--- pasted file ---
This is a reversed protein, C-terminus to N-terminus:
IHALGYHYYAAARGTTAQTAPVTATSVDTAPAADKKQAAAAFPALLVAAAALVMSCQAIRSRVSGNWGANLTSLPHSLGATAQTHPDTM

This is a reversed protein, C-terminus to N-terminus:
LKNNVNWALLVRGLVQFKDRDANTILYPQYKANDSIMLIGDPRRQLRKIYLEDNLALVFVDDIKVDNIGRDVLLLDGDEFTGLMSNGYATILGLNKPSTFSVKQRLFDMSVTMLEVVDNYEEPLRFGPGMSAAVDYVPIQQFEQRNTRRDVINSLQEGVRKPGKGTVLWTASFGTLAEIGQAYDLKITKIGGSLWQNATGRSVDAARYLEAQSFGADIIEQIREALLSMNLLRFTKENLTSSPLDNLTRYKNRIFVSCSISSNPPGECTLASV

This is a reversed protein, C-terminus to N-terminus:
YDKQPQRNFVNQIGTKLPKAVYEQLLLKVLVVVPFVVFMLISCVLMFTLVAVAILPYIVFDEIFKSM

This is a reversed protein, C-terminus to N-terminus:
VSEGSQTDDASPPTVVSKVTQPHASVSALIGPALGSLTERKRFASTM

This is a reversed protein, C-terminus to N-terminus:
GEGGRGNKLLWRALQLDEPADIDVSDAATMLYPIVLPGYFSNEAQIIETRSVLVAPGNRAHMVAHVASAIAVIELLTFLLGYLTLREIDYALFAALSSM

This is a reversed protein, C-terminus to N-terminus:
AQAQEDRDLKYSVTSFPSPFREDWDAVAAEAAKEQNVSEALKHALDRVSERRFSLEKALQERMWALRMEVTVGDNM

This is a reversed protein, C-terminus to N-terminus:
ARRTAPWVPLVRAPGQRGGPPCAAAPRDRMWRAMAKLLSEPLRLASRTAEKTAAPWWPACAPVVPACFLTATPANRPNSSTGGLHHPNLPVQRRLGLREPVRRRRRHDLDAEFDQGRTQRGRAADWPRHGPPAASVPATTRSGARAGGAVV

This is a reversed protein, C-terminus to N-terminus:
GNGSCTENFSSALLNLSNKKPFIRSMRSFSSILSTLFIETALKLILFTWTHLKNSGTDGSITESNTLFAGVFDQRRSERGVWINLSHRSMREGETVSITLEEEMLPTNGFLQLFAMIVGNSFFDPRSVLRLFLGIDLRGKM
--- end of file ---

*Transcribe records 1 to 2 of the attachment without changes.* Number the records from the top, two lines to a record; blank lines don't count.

This is a reversed protein, C-terminus to N-terminus:
IHALGYHYYAAARGTTAQTAPVTATSVDTAPAADKKQAAAAFPALLVAAAALVMSCQAIRSRVSGNWGANLTSLPHSLGATAQTHPDTM

This is a reversed protein, C-terminus to N-terminus:
LKNNVNWALLVRGLVQFKDRDANTILYPQYKANDSIMLIGDPRRQLRKIYLEDNLALVFVDDIKVDNIGRDVLLLDGDEFTGLMSNGYATILGLNKPSTFSVKQRLFDMSVTMLEVVDNYEEPLRFGPGMSAAVDYVPIQQFEQRNTRRDVINSLQEGVRKPGKGTVLWTASFGTLAEIGQAYDLKITKIGGSLWQNATGRSVDAARYLEAQSFGADIIEQIREALLSMNLLRFTKENLTSSPLDNLTRYKNRIFVSCSISSNPPGECTLASV